A fired-clay disk from the Second Millenium B.C. may finally have had some of its markings decoded.

The mysterious "Phaistos disk," found in 1908 in a palace called Phaistos on the island of Crete, contains symbols on both sides, in a spiral configuration meant to be read from the outside toward the center. It is estimated to date from about 1,700 B.C.

For better than a century, scientists have been trying to decode the meaning behind the symbols, and now Dr. Gareth Owens, of the Technological Educational Institute of Crete, says he has figured out some of its keywords and the general message it conveys.

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The disk contains 241 "picture" segments created from 45 individual symbols. Owens argues that the disk -- about 6 inches in diameter -- contains a prayer to the mother goddess of the Minoan era.

"The most stable word and value is 'mother,' and in particular the mother goddess of the Minoan era," said Owens, according to Archaeology News Network.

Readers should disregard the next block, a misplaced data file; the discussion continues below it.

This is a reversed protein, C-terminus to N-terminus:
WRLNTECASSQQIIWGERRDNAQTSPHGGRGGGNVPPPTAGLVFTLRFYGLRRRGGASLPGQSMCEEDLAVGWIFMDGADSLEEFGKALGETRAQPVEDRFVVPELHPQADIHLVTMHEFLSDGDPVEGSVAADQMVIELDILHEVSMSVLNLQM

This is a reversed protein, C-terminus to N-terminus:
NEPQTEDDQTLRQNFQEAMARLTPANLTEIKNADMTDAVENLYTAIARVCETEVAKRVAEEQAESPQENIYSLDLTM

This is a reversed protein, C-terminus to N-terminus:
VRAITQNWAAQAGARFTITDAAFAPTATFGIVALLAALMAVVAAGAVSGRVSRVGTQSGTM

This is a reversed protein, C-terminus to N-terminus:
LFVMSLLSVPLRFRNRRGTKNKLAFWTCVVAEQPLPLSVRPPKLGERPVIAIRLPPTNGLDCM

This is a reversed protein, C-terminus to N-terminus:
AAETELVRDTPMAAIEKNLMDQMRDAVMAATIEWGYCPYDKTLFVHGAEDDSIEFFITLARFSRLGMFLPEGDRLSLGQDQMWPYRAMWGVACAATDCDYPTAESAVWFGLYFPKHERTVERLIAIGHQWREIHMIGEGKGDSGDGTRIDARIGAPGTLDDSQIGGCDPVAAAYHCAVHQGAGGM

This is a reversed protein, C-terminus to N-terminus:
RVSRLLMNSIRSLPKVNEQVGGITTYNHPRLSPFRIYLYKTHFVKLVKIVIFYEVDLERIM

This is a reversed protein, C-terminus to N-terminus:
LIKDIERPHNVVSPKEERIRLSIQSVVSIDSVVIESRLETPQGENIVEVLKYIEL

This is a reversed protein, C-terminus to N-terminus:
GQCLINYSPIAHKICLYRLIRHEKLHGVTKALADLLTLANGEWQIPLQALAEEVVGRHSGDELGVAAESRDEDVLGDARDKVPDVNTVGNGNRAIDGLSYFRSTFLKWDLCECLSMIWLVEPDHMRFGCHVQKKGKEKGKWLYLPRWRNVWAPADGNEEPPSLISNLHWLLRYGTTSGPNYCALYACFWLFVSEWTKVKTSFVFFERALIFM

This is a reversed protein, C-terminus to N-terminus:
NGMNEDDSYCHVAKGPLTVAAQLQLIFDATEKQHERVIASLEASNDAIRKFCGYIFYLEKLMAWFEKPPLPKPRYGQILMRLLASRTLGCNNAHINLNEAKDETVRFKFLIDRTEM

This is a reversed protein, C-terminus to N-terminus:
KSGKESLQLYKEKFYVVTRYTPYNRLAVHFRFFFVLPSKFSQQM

Using specific groups of symbols Owens says one side of the disk contains the translated wording "great lady of importance" while the other uses the expression "pregnant mother." One side, Owens says, is dedicated to a pregnant woman and the other to a woman giving birth.

Owens spent six years working on the code with a colleague at Oxford University and says about 90 percent of one side of the disk can now be deciphered. In a talk, he jokingly referred to it as the first Minoan "CD-ROM" for its shape and hard-coded data.